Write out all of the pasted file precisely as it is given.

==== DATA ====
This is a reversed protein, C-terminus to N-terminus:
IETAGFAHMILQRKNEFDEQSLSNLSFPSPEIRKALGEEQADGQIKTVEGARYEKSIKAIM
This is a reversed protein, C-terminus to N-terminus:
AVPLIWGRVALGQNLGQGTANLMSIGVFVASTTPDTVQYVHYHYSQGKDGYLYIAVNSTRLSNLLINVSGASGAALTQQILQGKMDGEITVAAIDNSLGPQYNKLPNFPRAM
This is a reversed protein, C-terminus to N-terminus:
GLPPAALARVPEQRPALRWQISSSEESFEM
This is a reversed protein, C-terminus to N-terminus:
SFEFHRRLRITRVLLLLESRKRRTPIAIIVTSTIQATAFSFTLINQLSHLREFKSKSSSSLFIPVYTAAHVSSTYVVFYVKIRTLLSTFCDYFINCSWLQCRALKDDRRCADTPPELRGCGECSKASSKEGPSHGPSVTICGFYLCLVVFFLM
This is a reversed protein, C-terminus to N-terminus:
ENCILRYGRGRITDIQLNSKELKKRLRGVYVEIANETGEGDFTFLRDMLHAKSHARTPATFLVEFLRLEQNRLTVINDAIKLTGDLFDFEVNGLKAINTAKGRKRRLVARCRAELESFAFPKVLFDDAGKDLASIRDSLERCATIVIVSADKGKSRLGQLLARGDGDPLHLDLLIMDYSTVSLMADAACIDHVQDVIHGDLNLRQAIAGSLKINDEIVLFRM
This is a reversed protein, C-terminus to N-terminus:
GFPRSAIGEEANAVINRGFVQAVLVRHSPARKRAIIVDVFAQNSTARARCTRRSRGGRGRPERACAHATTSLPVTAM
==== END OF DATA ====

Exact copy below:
This is a reversed protein, C-terminus to N-terminus:
IETAGFAHMILQRKNEFDEQSLSNLSFPSPEIRKALGEEQADGQIKTVEGARYEKSIKAIM
This is a reversed protein, C-terminus to N-terminus:
AVPLIWGRVALGQNLGQGTANLMSIGVFVASTTPDTVQYVHYHYSQGKDGYLYIAVNSTRLSNLLINVSGASGAALTQQILQGKMDGEITVAAIDNSLGPQYNKLPNFPRAM
This is a reversed protein, C-terminus to N-terminus:
GLPPAALARVPEQRPALRWQISSSEESFEM
This is a reversed protein, C-terminus to N-terminus:
SFEFHRRLRITRVLLLLESRKRRTPIAIIVTSTIQATAFSFTLINQLSHLREFKSKSSSSLFIPVYTAAHVSSTYVVFYVKIRTLLSTFCDYFINCSWLQCRALKDDRRCADTPPELRGCGECSKASSKEGPSHGPSVTICGFYLCLVVFFLM
This is a reversed protein, C-terminus to N-terminus:
ENCILRYGRGRITDIQLNSKELKKRLRGVYVEIANETGEGDFTFLRDMLHAKSHARTPATFLVEFLRLEQNRLTVINDAIKLTGDLFDFEVNGLKAINTAKGRKRRLVARCRAELESFAFPKVLFDDAGKDLASIRDSLERCATIVIVSADKGKSRLGQLLARGDGDPLHLDLLIMDYSTVSLMADAACIDHVQDVIHGDLNLRQAIAGSLKINDEIVLFRM
This is a reversed protein, C-terminus to N-terminus:
GFPRSAIGEEANAVINRGFVQAVLVRHSPARKRAIIVDVFAQNSTARARCTRRSRGGRGRPERACAHATTSLPVTAM